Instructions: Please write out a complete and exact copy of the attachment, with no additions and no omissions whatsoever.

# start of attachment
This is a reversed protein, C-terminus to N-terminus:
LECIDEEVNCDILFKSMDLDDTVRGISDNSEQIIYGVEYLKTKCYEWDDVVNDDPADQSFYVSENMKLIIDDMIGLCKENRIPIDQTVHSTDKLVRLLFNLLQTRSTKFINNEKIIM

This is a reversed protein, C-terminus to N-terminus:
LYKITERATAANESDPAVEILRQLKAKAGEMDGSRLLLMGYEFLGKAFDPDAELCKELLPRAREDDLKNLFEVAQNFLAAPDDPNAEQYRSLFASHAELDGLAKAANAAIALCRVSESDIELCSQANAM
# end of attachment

This is a reversed protein, C-terminus to N-terminus:
LECIDEEVNCDILFKSMDLDDTVRGISDNSEQIIYGVEYLKTKCYEWDDVVNDDPADQSFYVSENMKLIIDDMIGLCKENRIPIDQTVHSTDKLVRLLFNLLQTRSTKFINNEKIIM

This is a reversed protein, C-terminus to N-terminus:
LYKITERATAANESDPAVEILRQLKAKAGEMDGSRLLLMGYEFLGKAFDPDAELCKELLPRAREDDLKNLFEVAQNFLAAPDDPNAEQYRSLFASHAELDGLAKAANAAIALCRVSESDIELCSQANAM